The accidental upgrade to Windows 10

Last week I got a call from a new client whose wife uses her HP Pavilion desktop to play Pogo… Pogo… That’s it, just Pogo… and apparently there’s a growing number of “Pogo Sharks” out there that I was unaware of… Anyway, back to the story… His wife had inadvertently run Windows automatic updates, a little “click happy” (perhaps from Pogo) and ended up installing Windows 10 on the machine when she was just starting to understand how to navigate Windows 8.1. Now as far as she was concerned, the machine was useless and she decided to take her Pogo games to her husband’s work computer so he called me extremely frustrated because he couldn’t get any work done.

He asked if I could remove Windows 10 and reinstall 8.1 so she could take her Pogo back to the Pavilion and he could get back to work. I asked about any other applications like Office or data like documents, pictures, or music that would need to be restored and he said “wipe it like its fresh out of the box”. So I agreed to remove Windows 10 and reset the machine to its original factory settings so she could set it up like it was brand new again. I asked if he wanted any remote support should there be need for any assistance setting everything up again and he answered that the whole machine only cost home $150.00 so he wanted to go the cheapest route possible and a simple restore would suit his needs just fine. I quoted a price of $100 to do a clean install of Windows 8.1 without remote support, he agreed, and the machine showed up at my office the next day.

He didn’t bring the power supply cable and this happened to be a machine that used a “laptop-style” power supply so I dug through the mountain of old power supplies I have stashed away to find an HP compatible power supply. It took a couple of days but I finally found one (I think it may have been the 41st or 42nd power supply I checked), got the machine booted up, and began the process of booting to the original Windows 8.1 Recovery Partition.

A few hours later 8.1 was at the setup screen and I shut the machine off so his wife could set it up with her original Microsoft ID and restore any apps she downloaded from the Microsoft App Store before the accidental upgrade. Made the call to the client that the machine was ready, and he picked it up the next day.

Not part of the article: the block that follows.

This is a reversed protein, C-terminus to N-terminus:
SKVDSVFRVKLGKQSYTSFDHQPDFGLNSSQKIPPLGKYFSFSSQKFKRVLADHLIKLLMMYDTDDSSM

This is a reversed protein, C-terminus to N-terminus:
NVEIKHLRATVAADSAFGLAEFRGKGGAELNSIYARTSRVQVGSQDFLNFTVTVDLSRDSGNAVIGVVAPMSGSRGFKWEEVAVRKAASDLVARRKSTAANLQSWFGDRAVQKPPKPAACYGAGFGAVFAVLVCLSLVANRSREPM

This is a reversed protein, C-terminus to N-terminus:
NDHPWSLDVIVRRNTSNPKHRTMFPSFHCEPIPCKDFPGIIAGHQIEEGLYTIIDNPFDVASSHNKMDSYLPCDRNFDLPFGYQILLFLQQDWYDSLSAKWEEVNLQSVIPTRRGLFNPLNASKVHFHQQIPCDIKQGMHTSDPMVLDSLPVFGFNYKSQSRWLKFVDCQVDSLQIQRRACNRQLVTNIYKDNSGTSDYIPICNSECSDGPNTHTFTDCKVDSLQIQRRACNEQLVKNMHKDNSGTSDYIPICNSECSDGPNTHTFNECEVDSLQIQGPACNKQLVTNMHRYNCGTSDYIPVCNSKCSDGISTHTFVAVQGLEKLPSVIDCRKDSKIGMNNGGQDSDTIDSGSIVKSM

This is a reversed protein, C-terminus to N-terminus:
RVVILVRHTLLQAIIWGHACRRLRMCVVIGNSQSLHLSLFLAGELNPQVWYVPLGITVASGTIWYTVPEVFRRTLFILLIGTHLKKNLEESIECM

About 3 hours passed before my phone started ringing to find the client on the other end madder than a hornet because he couldn’t get passed the setup screen. After a few minutes of calming him, I finally got a word in to ask if the mouse was moving when he moved it. He said it didn’t so I explained that he’d left his wireless mouse receiver in the machine and I used the same brand mouse & keyboard to work on it so I must have gotten the USB receivers mixed up when I returned the machine. I asked where his office was located so I could bring his receiver by and pick mine up but he replied that he’d only paid $20 for the mouse and it would be easier just to get another. I got him to connect another mouse which started working and he went along setting the machine up again ending the call.

About 10 minutes later, I got another call wanting to know what a “Microsoft ID” was and after explaining it, he had no idea what Microsoft ID to use. I tried to direct him to find the option to skip it and sign in with a “local account” but after about 20 minutes it was just easier to create a Microsoft ID that mirrored his GMail account and move on with the setup. Each step went by seeing me drawing verbal maps to navigate to the next step. Finally he got online and that’s when the real problems began. He asked if I could just take control of the computer and do it for him while he supervised, so we moved from “phone” to “remote support”. Two and a half hours later, we finally got the machine back to a state he was used to seeing and we ended the remote support session.

The “cheapest route possible” had once again cost me an additional 2 1/2 hours of my time. About 45 minutes later I got an SMS message from him stating everything was working perfectly! I took a second, logged into PayPal and send an invoice to his GMail account for 2 1/2 hours phone/remote support at $59.95 an hour with a generous $30.00 credit for the new wireless mouse he rather purchase than swap receivers for (so I’m out a wireless keyboard or mouse, I haven’t figured out which just yet because I’ve been so busy with other things lately). He’s yet to acknowledge the invoice, much less pay it and he probably won’t either but it taught me a lesson… Whenever a client wants a “bare-bones wipe and reinstall”, always allow for at least 1 hour of remote support once they get the machine reconnected where it came from. 

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